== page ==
A Purblind Ultra-Crepidarian

McCready’s friend, Walker, was not the only purblind ultra-crepidarian cobbling plays on the theatrical stage two hundred years ago. There were others, none more energetic than producer, director, actor, playwright, stage manager, impresario, dramaturge, and scene-shifter Jarvis Greasecollar. Damn near forgotten today, for the first two decades of the nineteenth century, he had, in George Bernard Shaw’s words, “the advantage of a celebrity that is not idolatry and a regard that is untainted by a secret abhorrence of the angry ape posing as a god”, (although Shaw was writing about somebody else).

Greasecollar made his name with the production, in a crumbling theatre in a seaside town, of The Thick Fog, a one-act play he probably wrote himself, although some claim it to be an adaptation of a jeu d’esprit by Swausage. He followed it, at another crumbling theatre in another seaside town, with The Impenetrable Mist, this time a two-act play adapted, certainly, from one of Swausage’s opera bouffes. Critics from the capital city, hearing of the unprecedented enthusiasm of seaside theatregoers, flocked to the coast to see for themselves. “Seldom has so purblind an ultra-crepidarian cobbled such a play at the seaside!” crowed the (anonymous) critic of The Weekly Starling.

Showered with offers to open his next production at big important theatres in the capital, Greasecollar declined, and moved further along the coast. In a theatre so crumbled that it was open to the elements, he unveiled Oh! Tenebrous Gloom, a three-act play with a cast of hundreds. It opens with the memorable lines “Cold-hearted orb that rules the night / Removes the colours from our sight / Red is grey and yellow white / But we decide which is right / And which is an illusion”, a declaration that was to inspire fey long-haired airheads a century and a half later.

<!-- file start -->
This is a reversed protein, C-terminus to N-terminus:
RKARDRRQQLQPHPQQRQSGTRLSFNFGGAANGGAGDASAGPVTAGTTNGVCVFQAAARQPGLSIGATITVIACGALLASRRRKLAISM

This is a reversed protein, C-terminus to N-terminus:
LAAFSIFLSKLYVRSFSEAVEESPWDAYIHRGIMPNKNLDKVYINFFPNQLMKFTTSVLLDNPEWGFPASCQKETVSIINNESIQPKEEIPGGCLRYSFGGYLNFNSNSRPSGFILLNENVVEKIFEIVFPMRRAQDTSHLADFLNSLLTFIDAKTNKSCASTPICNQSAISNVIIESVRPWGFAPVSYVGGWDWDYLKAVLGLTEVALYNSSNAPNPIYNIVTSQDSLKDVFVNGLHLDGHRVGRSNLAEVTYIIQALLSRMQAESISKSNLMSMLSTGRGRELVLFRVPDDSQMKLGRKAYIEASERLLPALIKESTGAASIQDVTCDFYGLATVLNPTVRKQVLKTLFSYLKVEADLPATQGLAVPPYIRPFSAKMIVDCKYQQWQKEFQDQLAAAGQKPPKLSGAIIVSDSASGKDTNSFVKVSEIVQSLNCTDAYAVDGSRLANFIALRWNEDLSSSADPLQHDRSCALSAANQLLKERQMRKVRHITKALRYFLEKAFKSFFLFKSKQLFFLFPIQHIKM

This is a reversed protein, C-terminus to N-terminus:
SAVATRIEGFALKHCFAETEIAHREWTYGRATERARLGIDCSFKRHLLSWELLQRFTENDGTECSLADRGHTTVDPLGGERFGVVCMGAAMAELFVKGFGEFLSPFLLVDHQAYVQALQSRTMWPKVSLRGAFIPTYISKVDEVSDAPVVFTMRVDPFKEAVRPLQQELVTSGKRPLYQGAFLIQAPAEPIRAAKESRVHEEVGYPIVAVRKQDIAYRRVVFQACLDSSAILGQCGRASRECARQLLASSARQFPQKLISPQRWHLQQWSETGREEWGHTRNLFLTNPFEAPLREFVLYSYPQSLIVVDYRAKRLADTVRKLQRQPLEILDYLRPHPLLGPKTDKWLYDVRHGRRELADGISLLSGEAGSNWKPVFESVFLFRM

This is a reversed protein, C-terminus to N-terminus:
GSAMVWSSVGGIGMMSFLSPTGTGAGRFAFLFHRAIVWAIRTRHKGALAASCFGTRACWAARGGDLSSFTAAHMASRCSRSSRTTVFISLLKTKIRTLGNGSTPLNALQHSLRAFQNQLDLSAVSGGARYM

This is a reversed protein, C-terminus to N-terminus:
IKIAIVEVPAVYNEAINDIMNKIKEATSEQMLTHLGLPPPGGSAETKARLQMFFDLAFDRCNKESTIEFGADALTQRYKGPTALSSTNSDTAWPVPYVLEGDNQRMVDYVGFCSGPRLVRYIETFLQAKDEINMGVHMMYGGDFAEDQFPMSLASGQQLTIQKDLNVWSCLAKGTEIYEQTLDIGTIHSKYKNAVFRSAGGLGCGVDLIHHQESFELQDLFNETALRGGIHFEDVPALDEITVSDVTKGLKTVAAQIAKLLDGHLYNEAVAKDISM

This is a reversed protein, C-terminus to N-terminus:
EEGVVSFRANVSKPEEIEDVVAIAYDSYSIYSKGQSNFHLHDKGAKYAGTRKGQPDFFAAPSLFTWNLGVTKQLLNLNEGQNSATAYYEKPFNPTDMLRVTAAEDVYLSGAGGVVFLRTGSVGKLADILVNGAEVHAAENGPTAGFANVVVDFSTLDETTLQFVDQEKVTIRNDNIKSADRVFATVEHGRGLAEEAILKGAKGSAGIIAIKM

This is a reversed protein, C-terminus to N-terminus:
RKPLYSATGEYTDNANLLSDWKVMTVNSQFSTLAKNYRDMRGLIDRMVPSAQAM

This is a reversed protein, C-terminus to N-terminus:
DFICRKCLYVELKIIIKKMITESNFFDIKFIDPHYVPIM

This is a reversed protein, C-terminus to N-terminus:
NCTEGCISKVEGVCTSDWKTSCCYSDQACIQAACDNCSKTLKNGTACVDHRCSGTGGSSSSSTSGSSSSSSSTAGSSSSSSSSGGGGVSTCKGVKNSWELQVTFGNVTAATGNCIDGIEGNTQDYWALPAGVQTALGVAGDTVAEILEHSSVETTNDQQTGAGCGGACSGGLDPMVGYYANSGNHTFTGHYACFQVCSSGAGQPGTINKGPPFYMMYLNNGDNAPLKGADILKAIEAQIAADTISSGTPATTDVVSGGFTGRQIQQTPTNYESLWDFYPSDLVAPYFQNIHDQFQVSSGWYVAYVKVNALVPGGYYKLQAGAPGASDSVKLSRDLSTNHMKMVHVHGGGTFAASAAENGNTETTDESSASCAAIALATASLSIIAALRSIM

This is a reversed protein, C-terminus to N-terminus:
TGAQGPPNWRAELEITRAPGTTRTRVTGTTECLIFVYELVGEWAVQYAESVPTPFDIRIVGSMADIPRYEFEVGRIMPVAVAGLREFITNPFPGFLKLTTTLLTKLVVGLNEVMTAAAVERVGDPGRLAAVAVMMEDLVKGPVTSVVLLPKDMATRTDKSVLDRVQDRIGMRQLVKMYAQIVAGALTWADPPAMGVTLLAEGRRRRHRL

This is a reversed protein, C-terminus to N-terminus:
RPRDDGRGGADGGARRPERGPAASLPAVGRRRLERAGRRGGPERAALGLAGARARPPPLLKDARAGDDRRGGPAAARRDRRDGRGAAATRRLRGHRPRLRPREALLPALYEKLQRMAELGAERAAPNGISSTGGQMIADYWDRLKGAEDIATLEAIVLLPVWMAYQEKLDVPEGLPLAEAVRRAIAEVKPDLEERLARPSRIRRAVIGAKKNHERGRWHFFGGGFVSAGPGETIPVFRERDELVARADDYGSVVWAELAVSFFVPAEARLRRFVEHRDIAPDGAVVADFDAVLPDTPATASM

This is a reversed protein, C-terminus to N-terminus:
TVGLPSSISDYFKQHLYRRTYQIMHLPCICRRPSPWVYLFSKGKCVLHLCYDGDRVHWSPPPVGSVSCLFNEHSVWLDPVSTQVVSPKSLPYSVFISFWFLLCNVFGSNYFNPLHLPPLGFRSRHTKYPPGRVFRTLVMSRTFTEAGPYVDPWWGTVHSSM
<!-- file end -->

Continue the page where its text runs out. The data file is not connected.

Following this triumph, Greasecollar was given a knighthood and married his leading lady, Edith Sebag, herself no mean ultra-crepidarian, though she was never purblind. She collaborated with him on several later plays, including The Foul Blizzard, Chasm Of Death, The Little Incey-Wincey Bunny Rabbits, and Croaks From A Plague Pit.

In 1821, for unfathomable reasons, Jarvis Greasecollar’s star waned, and not a theatre in the land would stage, nor cobble, one of his productions. He fell out with Swausage, endured a mysterious calamity in yet another seaside town, and his wife ran off with a dapper gentleman of foreign extraction. Years later, she was to play a shadowy role¬†as a counter-revolutionary¬†in the revolutionary turmoil that engulfed a continent.

In 1837, by now in quite a disgusting state, Greasecollar was found sprawled on a pebbly beach howling at the cold-hearted orb… sorry, at the moon. He was carted off to an asylum, where he died at the advanced age of one-hundred-and-twenty-two on the day of Queen Victoria’s funeral in 1901. A purblind ultra-crepidarian to the last, he toppled from his earthly socket into the dust. He left behind an unfinished manuscript, his final play, Toppling Into The Dust. It has never been performed, nor cobbled, nor even read.

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